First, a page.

The Mainland cheese ad always said "good things take time" and after a decade of working together on screen, a Picton man will never forget his friend from Cromwell.
Picton resident Terry Procter starred in the cheese company's scenic Kiwi ads for a decade with actor, former farmer and rugby enthusiast Kevin Corcoran, who died, aged 78, in Cromwell on Friday morning.
Talent scouts searched bars and bowling greens between Bluff and Picton to find the perfect southern men, who were beamed into television screens around New Zealand until the ads were discontinued in 2010.
Mr Procter did not go to his friend's funeral yesterday, but went to see him in Cromwell earlier in the month as his health was deteriorating.
"I went and saw him about three weeks ago just to say gidday before he got too sick," he said.
One of his fondest memories was the first ad the men made together in Queenstown after the town was hit by serious flooding in 1999.
The men, who had no previous acting experience, were put up in a hotel and told to wear old shirts, pull on their gumboots, and be in the foyer ready to go at 7.30am.
"But the town was completely flooded: a jetboat went down the main street," Mr Procter said.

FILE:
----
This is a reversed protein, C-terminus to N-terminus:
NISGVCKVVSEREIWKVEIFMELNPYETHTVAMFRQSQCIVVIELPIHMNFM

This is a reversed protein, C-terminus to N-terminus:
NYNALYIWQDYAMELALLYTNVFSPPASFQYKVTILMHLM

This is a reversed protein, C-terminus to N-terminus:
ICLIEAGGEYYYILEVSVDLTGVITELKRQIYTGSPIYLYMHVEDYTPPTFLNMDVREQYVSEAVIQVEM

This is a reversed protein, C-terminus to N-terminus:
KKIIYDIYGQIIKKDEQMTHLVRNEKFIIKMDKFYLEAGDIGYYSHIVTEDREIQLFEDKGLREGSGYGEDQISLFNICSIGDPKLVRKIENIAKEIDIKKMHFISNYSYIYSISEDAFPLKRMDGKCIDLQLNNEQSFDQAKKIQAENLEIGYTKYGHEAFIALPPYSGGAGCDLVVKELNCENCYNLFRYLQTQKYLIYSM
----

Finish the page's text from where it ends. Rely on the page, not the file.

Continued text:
"We were told, ‘Listen, you two guys, don't leave the hotel so we know where to find you', so we leaned on the bar for a week and they were paying for it while the weather cleared.
"I can tell hundreds of stories like that one."
The men did not know each other before working on the commercials, but became good friends during their decade of working together at "all those lovely places" in and around Central Otago and Queenstown.
About 40 people were involved in the production of each advertisement; they were usually filmed over five days.
"The amount of preparation that went in to the ads . . . They had to get the clouds right, the scenery had to be perfect. So much went into it; it wasn't just a guy running around with a camera.
"They always put us in the best hotels - we had a ball."
Mainland Cheese was founded in Dunedin in 1955 by Peter McConnon. The factory was bought by Fonterra about a decade ago and much of the work shifted to the North Island, Mr Procter said.
Fonterra continued to employ the men for the advertisements, but the change in management meant they "lost their personal touch" with the actors.
Mr Corcoran is survived by his wife, Betty, 10 children and 16 grandchildren.
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